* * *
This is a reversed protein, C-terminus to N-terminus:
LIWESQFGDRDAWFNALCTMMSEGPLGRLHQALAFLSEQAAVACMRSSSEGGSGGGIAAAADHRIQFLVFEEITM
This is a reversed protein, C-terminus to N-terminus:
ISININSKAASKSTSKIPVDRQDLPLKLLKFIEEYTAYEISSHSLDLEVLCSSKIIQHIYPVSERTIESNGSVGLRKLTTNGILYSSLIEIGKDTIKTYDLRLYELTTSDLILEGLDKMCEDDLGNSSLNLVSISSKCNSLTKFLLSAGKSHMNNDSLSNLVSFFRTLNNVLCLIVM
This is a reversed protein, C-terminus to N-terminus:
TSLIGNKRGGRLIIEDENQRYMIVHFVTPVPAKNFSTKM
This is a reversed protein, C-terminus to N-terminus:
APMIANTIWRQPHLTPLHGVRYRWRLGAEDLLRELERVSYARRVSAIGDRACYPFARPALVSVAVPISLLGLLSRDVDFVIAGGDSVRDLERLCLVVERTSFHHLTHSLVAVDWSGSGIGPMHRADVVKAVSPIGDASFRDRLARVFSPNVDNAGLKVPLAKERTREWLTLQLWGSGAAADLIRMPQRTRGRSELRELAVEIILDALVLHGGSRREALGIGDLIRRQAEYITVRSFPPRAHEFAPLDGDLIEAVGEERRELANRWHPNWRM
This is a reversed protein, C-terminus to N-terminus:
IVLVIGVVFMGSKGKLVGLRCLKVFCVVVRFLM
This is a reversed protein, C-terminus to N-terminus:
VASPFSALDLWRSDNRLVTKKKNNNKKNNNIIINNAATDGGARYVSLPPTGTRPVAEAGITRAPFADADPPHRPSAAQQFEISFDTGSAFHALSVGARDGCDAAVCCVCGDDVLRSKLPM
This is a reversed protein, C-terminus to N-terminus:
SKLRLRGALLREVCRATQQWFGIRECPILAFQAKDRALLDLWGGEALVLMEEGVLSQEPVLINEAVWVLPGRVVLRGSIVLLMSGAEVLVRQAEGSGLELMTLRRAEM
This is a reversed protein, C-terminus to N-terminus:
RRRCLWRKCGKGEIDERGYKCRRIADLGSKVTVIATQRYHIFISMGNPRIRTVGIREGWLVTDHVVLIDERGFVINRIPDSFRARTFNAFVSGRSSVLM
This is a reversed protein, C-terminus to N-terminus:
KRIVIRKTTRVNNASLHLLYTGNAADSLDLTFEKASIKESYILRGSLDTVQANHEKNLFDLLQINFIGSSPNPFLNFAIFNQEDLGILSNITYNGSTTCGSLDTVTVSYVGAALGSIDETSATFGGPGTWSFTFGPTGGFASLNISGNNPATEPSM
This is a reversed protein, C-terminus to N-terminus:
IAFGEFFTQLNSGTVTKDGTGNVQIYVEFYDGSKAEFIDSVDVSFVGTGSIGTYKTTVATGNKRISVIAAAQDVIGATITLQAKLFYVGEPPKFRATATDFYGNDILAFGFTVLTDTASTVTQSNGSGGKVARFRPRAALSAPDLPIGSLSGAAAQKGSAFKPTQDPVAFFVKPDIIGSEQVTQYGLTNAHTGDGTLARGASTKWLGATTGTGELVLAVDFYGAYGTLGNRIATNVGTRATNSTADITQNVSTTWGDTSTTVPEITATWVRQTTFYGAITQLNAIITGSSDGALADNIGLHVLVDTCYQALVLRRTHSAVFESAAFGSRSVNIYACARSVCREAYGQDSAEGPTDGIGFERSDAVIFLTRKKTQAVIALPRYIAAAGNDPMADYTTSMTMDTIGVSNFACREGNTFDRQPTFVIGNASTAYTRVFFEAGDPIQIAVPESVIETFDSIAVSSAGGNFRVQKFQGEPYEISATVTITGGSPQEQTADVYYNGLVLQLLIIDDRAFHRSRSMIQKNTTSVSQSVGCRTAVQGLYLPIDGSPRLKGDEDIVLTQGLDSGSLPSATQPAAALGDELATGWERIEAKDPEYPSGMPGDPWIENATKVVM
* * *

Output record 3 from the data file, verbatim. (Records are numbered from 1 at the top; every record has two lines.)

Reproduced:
This is a reversed protein, C-terminus to N-terminus:
TSLIGNKRGGRLIIEDENQRYMIVHFVTPVPAKNFSTKM